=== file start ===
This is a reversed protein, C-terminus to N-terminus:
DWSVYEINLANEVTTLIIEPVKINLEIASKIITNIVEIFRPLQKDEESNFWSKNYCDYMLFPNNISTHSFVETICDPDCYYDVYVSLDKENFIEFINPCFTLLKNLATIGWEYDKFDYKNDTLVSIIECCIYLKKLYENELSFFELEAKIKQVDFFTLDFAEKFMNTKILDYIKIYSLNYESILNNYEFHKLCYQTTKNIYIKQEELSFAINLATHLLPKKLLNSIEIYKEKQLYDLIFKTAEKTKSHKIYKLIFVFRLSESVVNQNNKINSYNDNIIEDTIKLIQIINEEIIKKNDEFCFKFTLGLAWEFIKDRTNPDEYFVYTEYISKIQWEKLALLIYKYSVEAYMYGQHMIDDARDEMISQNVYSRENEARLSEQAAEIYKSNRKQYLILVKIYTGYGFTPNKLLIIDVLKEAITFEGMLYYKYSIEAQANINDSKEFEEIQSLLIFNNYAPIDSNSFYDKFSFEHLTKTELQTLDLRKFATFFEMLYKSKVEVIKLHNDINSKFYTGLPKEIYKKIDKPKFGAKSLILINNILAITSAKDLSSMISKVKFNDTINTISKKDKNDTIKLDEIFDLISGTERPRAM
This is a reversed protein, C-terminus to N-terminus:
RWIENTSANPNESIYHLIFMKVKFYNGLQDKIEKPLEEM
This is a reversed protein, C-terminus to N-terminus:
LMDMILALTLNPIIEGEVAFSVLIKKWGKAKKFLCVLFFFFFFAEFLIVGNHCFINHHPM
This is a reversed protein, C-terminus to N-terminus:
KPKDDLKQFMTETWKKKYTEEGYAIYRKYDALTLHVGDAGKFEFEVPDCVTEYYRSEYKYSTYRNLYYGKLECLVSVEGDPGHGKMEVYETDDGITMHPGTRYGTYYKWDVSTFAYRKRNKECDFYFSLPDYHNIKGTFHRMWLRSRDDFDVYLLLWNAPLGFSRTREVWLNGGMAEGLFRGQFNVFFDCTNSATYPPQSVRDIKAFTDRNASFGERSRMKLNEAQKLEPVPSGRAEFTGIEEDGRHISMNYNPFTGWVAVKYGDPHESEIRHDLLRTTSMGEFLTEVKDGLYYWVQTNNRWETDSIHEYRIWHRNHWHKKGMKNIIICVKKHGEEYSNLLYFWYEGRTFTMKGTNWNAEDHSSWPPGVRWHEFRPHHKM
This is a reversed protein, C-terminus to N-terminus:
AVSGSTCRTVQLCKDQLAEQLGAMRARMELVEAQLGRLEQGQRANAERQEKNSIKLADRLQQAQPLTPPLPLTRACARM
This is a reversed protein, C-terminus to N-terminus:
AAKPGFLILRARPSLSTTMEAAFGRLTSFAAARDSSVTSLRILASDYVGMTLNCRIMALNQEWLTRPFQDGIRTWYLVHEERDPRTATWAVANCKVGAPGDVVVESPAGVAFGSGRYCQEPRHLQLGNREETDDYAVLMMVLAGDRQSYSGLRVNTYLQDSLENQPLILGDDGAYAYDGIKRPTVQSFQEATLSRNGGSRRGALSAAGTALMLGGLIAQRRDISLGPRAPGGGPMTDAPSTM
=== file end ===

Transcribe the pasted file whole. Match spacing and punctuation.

This is a reversed protein, C-terminus to N-terminus:
DWSVYEINLANEVTTLIIEPVKINLEIASKIITNIVEIFRPLQKDEESNFWSKNYCDYMLFPNNISTHSFVETICDPDCYYDVYVSLDKENFIEFINPCFTLLKNLATIGWEYDKFDYKNDTLVSIIECCIYLKKLYENELSFFELEAKIKQVDFFTLDFAEKFMNTKILDYIKIYSLNYESILNNYEFHKLCYQTTKNIYIKQEELSFAINLATHLLPKKLLNSIEIYKEKQLYDLIFKTAEKTKSHKIYKLIFVFRLSESVVNQNNKINSYNDNIIEDTIKLIQIINEEIIKKNDEFCFKFTLGLAWEFIKDRTNPDEYFVYTEYISKIQWEKLALLIYKYSVEAYMYGQHMIDDARDEMISQNVYSRENEARLSEQAAEIYKSNRKQYLILVKIYTGYGFTPNKLLIIDVLKEAITFEGMLYYKYSIEAQANINDSKEFEEIQSLLIFNNYAPIDSNSFYDKFSFEHLTKTELQTLDLRKFATFFEMLYKSKVEVIKLHNDINSKFYTGLPKEIYKKIDKPKFGAKSLILINNILAITSAKDLSSMISKVKFNDTINTISKKDKNDTIKLDEIFDLISGTERPRAM
This is a reversed protein, C-terminus to N-terminus:
RWIENTSANPNESIYHLIFMKVKFYNGLQDKIEKPLEEM
This is a reversed protein, C-terminus to N-terminus:
LMDMILALTLNPIIEGEVAFSVLIKKWGKAKKFLCVLFFFFFFAEFLIVGNHCFINHHPM
This is a reversed protein, C-terminus to N-terminus:
KPKDDLKQFMTETWKKKYTEEGYAIYRKYDALTLHVGDAGKFEFEVPDCVTEYYRSEYKYSTYRNLYYGKLECLVSVEGDPGHGKMEVYETDDGITMHPGTRYGTYYKWDVSTFAYRKRNKECDFYFSLPDYHNIKGTFHRMWLRSRDDFDVYLLLWNAPLGFSRTREVWLNGGMAEGLFRGQFNVFFDCTNSATYPPQSVRDIKAFTDRNASFGERSRMKLNEAQKLEPVPSGRAEFTGIEEDGRHISMNYNPFTGWVAVKYGDPHESEIRHDLLRTTSMGEFLTEVKDGLYYWVQTNNRWETDSIHEYRIWHRNHWHKKGMKNIIICVKKHGEEYSNLLYFWYEGRTFTMKGTNWNAEDHSSWPPGVRWHEFRPHHKM
This is a reversed protein, C-terminus to N-terminus:
AVSGSTCRTVQLCKDQLAEQLGAMRARMELVEAQLGRLEQGQRANAERQEKNSIKLADRLQQAQPLTPPLPLTRACARM
This is a reversed protein, C-terminus to N-terminus:
AAKPGFLILRARPSLSTTMEAAFGRLTSFAAARDSSVTSLRILASDYVGMTLNCRIMALNQEWLTRPFQDGIRTWYLVHEERDPRTATWAVANCKVGAPGDVVVESPAGVAFGSGRYCQEPRHLQLGNREETDDYAVLMMVLAGDRQSYSGLRVNTYLQDSLENQPLILGDDGAYAYDGIKRPTVQSFQEATLSRNGGSRRGALSAAGTALMLGGLIAQRRDISLGPRAPGGGPMTDAPSTM